Women as well
as men participated in the scientific enterprise. One of these women
was Maria Sybilla Merian (1647-1717), who described and painted
plants and insects.
Sibilla. Erucarum ortus, alimentum et paradoxa metamorphosis.
Amsterdam: Joannem Oosterwyk, 1717.
When she was
fifty-two years old, Merian and her daughter Johanna Helena left
Europe for South America. Here they painted and wrote about the
insects that they encountered. Upon returning, they traveled to
see the principal European specimen collections. With the financial
help of the City of Amsterdam, Merian collected funds for trips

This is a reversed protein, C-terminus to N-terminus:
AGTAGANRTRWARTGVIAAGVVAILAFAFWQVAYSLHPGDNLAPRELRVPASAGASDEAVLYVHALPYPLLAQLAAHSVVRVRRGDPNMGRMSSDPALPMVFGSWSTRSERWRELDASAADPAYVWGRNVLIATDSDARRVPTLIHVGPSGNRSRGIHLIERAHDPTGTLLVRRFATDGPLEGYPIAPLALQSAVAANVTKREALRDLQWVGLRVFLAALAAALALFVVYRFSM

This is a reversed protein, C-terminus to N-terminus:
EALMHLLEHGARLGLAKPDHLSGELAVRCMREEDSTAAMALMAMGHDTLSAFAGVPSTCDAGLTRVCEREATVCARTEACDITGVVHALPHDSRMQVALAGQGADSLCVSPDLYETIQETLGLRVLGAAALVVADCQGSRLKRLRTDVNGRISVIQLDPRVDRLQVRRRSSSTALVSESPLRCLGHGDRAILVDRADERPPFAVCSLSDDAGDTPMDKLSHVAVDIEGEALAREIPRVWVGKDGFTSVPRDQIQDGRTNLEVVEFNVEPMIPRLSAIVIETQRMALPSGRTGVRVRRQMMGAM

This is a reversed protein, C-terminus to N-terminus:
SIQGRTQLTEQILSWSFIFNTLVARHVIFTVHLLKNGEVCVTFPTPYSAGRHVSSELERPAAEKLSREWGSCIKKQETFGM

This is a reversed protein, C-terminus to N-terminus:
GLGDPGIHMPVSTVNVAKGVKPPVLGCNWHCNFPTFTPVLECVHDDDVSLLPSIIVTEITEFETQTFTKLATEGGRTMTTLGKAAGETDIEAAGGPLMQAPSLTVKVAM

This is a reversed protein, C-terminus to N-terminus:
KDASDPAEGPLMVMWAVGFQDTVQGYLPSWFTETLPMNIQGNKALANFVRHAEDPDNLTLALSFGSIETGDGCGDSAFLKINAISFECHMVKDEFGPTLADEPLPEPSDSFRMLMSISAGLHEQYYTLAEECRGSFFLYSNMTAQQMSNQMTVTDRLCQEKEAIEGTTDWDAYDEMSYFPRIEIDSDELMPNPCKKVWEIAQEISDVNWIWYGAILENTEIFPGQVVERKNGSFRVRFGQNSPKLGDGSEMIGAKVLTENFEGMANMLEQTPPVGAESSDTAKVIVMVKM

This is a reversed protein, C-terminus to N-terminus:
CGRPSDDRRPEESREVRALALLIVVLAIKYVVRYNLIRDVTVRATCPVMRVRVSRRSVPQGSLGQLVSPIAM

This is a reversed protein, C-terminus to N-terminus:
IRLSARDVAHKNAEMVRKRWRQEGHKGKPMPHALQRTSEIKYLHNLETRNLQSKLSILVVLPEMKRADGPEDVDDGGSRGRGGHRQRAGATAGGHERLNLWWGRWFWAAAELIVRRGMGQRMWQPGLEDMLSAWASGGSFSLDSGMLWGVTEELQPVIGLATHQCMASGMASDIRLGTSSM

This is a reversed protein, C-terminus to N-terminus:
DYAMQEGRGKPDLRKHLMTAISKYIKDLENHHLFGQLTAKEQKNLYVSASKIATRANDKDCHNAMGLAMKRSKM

to India and Surinam that resulted in an extensive study of the
flora and fauna of these areas--particularly the insects. In 1705
they published De generatione et metamorphosibus insectorum surinamensium.
The sketches and paintings done for this book, together with its
information on the flora and fauna of the areas studied, represented
a valuable resource for European naturalists.
ortus was published first in German with the title Der Raupen
wunderbare Verwandelung und sonderbare Blumennahrung, part 1
(1679), part 2 (1683). This book was reissued in Dutch as Der
Rupsen Begin, Voedsel en wonderbaare Verandering, part 1 (1713),
part 2 (1714), part 3 (1717). In 1718, the above copy, the Erucarum
Ortus, was issued in Latin. A French text with eighteen extra
plates was issued in 1730, Histoire des Insectes de l'Europe